Roger Ratcliffe stares
down the barrel of
a conservation problem

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One Saturday when I was a teenager I remember some friends and myself spreading out over a remote moor and advancing towards a barrage of shotgun fire. The guns had double barrels, and many of those with fingers on triggers had names to match. We were beating the thick heather with sticks and shouting “haaargh” to put up red grouse and drive them towards the line of toffs, who blasted the birds from the sky.

There is no shooting on that moor now. The heir to the estate is more conservation minded than his late father, and in contrast to many moorland owners he is unwilling to kill raptors like hen harriers, peregrines and buzzards that prey on grouse chicks.

Compared with other Saturday jobs a day’s grouse beating was well paid, but I still shudder at my innocence. I think of it every year when the heather turns purple in late July and we approach the so-called “glorious twelfth” of August, traditional start of the grouse shooting season.

This year there are two other date in many diaries. The first of August is Hen Harrier Day online, and on the seventh there’s another Hen Harrier Day of picnics and events. These days are not just well-aimed raspberries at the glorious twelfth but a serious reminder of the continuing persecution of raptors on grouse moors, and in particular the hounding to near extinction of the beautiful hen harrier as an English breeding bird.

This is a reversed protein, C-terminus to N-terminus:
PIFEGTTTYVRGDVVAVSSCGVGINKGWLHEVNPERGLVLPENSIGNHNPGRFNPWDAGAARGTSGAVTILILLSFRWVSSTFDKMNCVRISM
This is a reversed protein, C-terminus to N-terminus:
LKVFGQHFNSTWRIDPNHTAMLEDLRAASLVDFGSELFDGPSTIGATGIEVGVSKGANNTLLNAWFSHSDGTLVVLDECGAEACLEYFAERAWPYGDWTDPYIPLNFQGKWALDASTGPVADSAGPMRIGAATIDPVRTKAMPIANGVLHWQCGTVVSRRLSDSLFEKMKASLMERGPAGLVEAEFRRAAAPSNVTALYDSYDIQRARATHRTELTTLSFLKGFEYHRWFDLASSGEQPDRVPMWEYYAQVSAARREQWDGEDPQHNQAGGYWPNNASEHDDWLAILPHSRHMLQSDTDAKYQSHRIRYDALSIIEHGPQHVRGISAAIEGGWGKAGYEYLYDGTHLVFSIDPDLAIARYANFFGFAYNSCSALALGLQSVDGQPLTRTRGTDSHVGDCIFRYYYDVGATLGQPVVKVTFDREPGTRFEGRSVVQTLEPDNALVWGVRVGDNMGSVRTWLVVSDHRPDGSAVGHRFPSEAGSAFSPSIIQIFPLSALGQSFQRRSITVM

A few months back I visited moors in the Forest of Bowland area of north Lancashire to learn about the problem from the RSPB, and had the chance to watch a stunning male hen harrier in flight. It seems that despite penalties for killing or injuring the birds ranging from imprisonment to hefty fines, landowners who engage in raptor persecution – some have hereditary titles – hire expensive lawyers to find legal loopholes whenever gamekeepers or other staff are charged, and prosecutions fail.

One reason is that grouse shooting is now a lucrative industry. Moorland owners know that the super-rich will pay up to £10,000 for a day’s shooting. But in return, these customers demand literally more bang for their bucks. They want to kill as many grouse as possible.

Mark Avery, former RSPB conservation director, renamed the start of grouse shooting the “inglorious twelfth” and set up the first national Hen Harrier Day in 2014. He tells me there should be at least 300 breeding pairs of the bird in England instead of the fraction of that number that currently exists.

What makes this scandal even more outrageous is that raptor persecution is happening with the tacit support of Defra, the government’s rural affairs department, and even its conservation agency Natural England. A few years back, under pressure Natural England came up with a so-called Hen Harrier Plan that feebly failed to address the illegal killing. This suggests to me that the Conservatives will always lean over backwards to protect landowners, even those who are breaking the law.

Satellite tagging has shown that most birds disappear on grouse moors. Indeed, a large area of North Yorkshire has become a sort of Bermuda Triangle in which tagged hen harriers vanish without trace. The only way to stop this barbarity is for the government to ban grouse shooting.

Roger Ratcliffe has worked as an investigative journalist with the Sunday Times Insight team and is the author of guidebooks to Leeds and Bradford. Follow him on Twitter @Ratcliffe

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